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Assorted Personal Notations, Essays, and Other Jottings

Posts Tagged ‘toronto public library

[URBAN NOTE] Five Toronto links: the Toronto Public Library, Hanlan’s, parks, and Montréal laneways

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  • blogTO notes that the Toronto Reference Library will be holding a huge sale again next week.
  • Inside Toronto profiles Sephora Hussein, new collection head of the Merril Collection.
  • Michael Lyons writes about the importance of the newly-reopened Hanlan’s beach on the Toronto Islands.
  • Jake Tobin Garrett argues at Torontoist for the importance of the proposed Rail Deck Park.
  • Emily Macrae argues at Torontoist there is much Toronto can learn from the green–literally–laneways of Montréal.

[URBAN NOTE] “Toronto is making a big push to upgrade its libraries”

blogTO’s Derek Flack highlights the ongoing upgrading of not a few of the branches of the Toronto Public Library system.

Perhaps the most stunning of these upgrades is happening at the TPL’s Albion Branch, where architecture firm Perkins + Will have designed a stunning new building immediately adjacent to the existing branch that dates back to 1973.

By using the parking lot as the site of the replacement, it was possible to keep the original branch in operation throughout the construction process, which is entering its final stage. The new building is expected to open in fall of this year.

When it does, it’ll feature a far more robust computer area, a technology centre complete with a 3-D printer, a specially designed kids area, and a social space being dubbed the “urban living room.”

Similar upgrades are coming to another branch that’s seen better days. The Raymond Moriyama-designed North York Central branch is still a stunning building with its seven storey atrium, but being the second busiest branch in the system, it was deemed a priority to upgrade its features and some of the finer points of the design.

The list goes on. No less than seven branches are currently undergoing renovation efforts, including Agincourt, Eglinton Square, Runnymede, St. Clair/Silverthorn, and Wychwood. In each case, the goal is the same: to modify the existing space to serve more as a community hub rather than merely a quiet place to study or read.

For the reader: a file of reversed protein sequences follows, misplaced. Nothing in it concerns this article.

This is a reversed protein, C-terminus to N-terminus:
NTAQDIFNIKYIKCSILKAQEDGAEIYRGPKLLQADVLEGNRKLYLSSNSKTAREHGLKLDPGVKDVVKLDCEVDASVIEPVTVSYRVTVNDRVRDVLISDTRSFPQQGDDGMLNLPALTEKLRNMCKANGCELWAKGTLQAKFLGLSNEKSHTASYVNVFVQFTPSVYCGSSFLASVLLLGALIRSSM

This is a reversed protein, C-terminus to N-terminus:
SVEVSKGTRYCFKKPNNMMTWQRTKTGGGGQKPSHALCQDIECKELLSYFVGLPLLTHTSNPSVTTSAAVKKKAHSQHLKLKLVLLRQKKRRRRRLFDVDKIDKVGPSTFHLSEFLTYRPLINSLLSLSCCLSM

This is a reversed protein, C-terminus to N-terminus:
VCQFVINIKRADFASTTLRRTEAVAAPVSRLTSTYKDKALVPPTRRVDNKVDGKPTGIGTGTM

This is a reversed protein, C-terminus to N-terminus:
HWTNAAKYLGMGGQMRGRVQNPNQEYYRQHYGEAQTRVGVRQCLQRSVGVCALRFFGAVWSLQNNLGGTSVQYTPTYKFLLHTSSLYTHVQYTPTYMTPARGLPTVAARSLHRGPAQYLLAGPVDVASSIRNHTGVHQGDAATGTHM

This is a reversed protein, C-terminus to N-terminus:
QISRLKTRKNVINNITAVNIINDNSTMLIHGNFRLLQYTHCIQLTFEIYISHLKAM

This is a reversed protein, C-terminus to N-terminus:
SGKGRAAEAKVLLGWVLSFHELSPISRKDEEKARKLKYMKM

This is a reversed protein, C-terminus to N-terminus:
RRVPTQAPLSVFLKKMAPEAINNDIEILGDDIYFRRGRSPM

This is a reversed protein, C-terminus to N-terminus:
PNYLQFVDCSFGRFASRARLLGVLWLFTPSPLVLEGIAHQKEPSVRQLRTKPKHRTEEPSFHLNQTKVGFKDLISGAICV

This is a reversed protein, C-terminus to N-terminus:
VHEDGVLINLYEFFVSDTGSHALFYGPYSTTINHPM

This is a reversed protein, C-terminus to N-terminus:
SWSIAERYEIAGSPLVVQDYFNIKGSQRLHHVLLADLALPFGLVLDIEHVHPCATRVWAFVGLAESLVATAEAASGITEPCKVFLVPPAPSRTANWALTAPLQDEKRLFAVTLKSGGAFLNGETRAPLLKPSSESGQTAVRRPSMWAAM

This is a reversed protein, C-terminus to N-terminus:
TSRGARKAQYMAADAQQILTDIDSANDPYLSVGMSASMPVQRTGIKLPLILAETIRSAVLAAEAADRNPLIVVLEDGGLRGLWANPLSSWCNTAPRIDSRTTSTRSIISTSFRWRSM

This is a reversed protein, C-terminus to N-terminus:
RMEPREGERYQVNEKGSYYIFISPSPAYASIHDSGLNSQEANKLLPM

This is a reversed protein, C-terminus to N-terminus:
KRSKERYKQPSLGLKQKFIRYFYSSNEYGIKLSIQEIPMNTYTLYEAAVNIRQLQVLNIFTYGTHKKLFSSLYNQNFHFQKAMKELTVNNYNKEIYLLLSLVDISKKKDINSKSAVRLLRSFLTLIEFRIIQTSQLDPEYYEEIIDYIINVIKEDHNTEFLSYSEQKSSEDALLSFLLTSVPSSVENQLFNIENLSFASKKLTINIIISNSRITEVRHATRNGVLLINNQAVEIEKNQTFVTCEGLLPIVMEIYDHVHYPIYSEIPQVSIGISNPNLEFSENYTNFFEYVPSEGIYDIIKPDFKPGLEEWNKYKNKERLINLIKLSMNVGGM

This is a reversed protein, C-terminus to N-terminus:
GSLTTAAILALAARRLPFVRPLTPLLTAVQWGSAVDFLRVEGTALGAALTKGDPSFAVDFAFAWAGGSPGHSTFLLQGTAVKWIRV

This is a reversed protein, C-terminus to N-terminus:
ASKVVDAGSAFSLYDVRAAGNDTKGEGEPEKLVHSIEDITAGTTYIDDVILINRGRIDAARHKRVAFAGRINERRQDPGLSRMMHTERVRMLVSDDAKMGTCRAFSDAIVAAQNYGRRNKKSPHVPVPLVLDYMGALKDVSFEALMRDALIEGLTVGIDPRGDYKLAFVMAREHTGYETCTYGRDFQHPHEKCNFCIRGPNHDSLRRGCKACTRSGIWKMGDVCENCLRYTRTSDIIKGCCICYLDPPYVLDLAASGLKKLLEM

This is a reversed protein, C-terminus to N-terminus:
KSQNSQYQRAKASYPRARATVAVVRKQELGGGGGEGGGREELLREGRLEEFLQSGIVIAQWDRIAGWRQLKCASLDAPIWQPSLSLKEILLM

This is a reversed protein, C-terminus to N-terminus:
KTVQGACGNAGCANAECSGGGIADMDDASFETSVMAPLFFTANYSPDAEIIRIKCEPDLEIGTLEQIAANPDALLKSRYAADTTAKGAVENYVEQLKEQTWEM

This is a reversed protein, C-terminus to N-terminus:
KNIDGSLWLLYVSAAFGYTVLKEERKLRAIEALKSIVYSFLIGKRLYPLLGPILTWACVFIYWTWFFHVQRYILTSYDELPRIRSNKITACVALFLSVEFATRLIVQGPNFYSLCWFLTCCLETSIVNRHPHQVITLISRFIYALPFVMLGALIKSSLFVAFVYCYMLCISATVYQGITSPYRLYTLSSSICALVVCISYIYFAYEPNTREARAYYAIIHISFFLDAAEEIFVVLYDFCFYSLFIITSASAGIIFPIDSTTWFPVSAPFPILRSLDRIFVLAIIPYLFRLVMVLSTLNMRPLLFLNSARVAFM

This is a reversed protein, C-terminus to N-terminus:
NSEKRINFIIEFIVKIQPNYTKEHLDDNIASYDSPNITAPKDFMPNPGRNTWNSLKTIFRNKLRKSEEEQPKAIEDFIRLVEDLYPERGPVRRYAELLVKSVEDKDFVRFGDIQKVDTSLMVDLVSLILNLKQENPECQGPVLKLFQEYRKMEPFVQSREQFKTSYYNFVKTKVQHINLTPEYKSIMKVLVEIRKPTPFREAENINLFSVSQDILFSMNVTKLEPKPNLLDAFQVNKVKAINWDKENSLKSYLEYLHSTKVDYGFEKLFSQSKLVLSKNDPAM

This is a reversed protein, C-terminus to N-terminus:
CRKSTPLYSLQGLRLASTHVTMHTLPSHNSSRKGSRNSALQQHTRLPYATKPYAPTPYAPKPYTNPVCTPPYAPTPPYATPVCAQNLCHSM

Written by Randy McDonald

January 25, 2017 at 9:00 pm

[LINK] “Bringing the Chinese Canadian Archive into view”

Spacing Toronto’s Arlene Chan profiles the exciting introduction to the public via the Toronto Public Library of an archive of Chinese Canadian history over the past century and more.

On Dominion Day, 1923, Canadians were in a celebratory mood. But those good feelings didn’t extend into any Chinatown. July 1 came to be regarded by the Chinese in Canada as “humiliation day.” The Chinese Immigration Act, known commonly as the Chinese Exclusion Act, banned virtually all Chinese immigration for the next 24 years. It stood as the most severe legislation of the more than a hundred anti-Chinese policies of the day. The successively increased head tax of $50 (1885), $100 (1900), and $500 (1903) failed to deter immigration, as intended, at a time when the vision for the country was a ‘white Canada.’

My mother, Jean Lumb, nee Toy Jin Wong, was three years old on that infamous day, but almost a year would elapse before a government bureaucrat photographed her for this official document. After all, the Chinese Exclusion Act not only halted immigration; it also required that all Chinese, whether born in Canada (as my mother was) or abroad, to register for an identification card within one year of the passage of the new law.

The card looks uninteresting in itself – a document that lived for decades in a shoebox. But in a recent interview for Ming Pao Daily News, a former employee of the now defunct Shing Wah Daily News, once the largest Chinese newspaper in North America, commented that the need to pass on and preserve this history to future generations is more urgent than ever. The connections to our past are fast fading with the loss of our elders.

Such documents will now be shared, thanks to a new initiative of the Toronto Public Library. The mandate of the Chinese Canadian Archive — which will be launched officially at a reception this evening (Tuesday) at the Toronto Reference Library – is to collect, preserve, store, and provide access for researchers and the general public.

“This archival program is a great opportunity to properly accommodate our family’s precious historic material that our children will not want to keep,” says Nelson Wong, whose father, W.C. Wong, was a prominent leader in Chinatown.

Mavis Chu Lew Garland, who grew up in Chinatown, wants others to know that her “half-Chinese family also existed in Toronto.” Garland’s sizeable donation of documents and photos reveals the extent to which her family honoured its Chinese heritage. “The items will now be available to be shared with whoever is interested in the Chinese culture, and in the people who valued them.”